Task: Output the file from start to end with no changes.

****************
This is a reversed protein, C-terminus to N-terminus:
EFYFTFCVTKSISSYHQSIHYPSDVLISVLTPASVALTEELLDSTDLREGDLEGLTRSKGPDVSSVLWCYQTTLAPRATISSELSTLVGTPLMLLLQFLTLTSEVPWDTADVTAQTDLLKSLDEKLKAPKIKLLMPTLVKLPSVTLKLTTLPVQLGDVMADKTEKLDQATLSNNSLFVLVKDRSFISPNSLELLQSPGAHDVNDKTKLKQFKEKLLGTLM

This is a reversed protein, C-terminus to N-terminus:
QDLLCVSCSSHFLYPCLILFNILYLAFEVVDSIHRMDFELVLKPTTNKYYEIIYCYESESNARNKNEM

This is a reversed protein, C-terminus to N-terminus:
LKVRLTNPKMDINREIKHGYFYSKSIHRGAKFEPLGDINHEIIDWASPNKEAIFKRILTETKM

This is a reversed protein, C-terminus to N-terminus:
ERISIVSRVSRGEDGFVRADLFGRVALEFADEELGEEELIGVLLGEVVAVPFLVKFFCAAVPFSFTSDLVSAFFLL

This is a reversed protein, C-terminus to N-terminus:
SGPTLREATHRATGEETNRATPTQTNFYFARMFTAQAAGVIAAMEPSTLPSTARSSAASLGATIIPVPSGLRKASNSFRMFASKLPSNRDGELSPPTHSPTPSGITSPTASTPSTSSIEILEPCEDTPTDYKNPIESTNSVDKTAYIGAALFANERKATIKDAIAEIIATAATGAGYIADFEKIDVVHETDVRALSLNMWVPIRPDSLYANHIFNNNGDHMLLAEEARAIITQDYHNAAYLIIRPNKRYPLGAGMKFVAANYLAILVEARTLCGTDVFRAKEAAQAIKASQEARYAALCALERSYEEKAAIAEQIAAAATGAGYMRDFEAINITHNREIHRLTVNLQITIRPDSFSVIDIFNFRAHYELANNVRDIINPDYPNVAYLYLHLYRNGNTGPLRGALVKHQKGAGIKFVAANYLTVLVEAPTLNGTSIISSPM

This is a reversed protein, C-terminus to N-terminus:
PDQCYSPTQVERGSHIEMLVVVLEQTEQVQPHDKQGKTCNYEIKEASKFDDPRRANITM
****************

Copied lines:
This is a reversed protein, C-terminus to N-terminus:
EFYFTFCVTKSISSYHQSIHYPSDVLISVLTPASVALTEELLDSTDLREGDLEGLTRSKGPDVSSVLWCYQTTLAPRATISSELSTLVGTPLMLLLQFLTLTSEVPWDTADVTAQTDLLKSLDEKLKAPKIKLLMPTLVKLPSVTLKLTTLPVQLGDVMADKTEKLDQATLSNNSLFVLVKDRSFISPNSLELLQSPGAHDVNDKTKLKQFKEKLLGTLM

This is a reversed protein, C-terminus to N-terminus:
QDLLCVSCSSHFLYPCLILFNILYLAFEVVDSIHRMDFELVLKPTTNKYYEIIYCYESESNARNKNEM

This is a reversed protein, C-terminus to N-terminus:
LKVRLTNPKMDINREIKHGYFYSKSIHRGAKFEPLGDINHEIIDWASPNKEAIFKRILTETKM

This is a reversed protein, C-terminus to N-terminus:
ERISIVSRVSRGEDGFVRADLFGRVALEFADEELGEEELIGVLLGEVVAVPFLVKFFCAAVPFSFTSDLVSAFFLL

This is a reversed protein, C-terminus to N-terminus:
SGPTLREATHRATGEETNRATPTQTNFYFARMFTAQAAGVIAAMEPSTLPSTARSSAASLGATIIPVPSGLRKASNSFRMFASKLPSNRDGELSPPTHSPTPSGITSPTASTPSTSSIEILEPCEDTPTDYKNPIESTNSVDKTAYIGAALFANERKATIKDAIAEIIATAATGAGYIADFEKIDVVHETDVRALSLNMWVPIRPDSLYANHIFNNNGDHMLLAEEARAIITQDYHNAAYLIIRPNKRYPLGAGMKFVAANYLAILVEARTLCGTDVFRAKEAAQAIKASQEARYAALCALERSYEEKAAIAEQIAAAATGAGYMRDFEAINITHNREIHRLTVNLQITIRPDSFSVIDIFNFRAHYELANNVRDIINPDYPNVAYLYLHLYRNGNTGPLRGALVKHQKGAGIKFVAANYLTVLVEAPTLNGTSIISSPM

This is a reversed protein, C-terminus to N-terminus:
PDQCYSPTQVERGSHIEMLVVVLEQTEQVQPHDKQGKTCNYEIKEASKFDDPRRANITM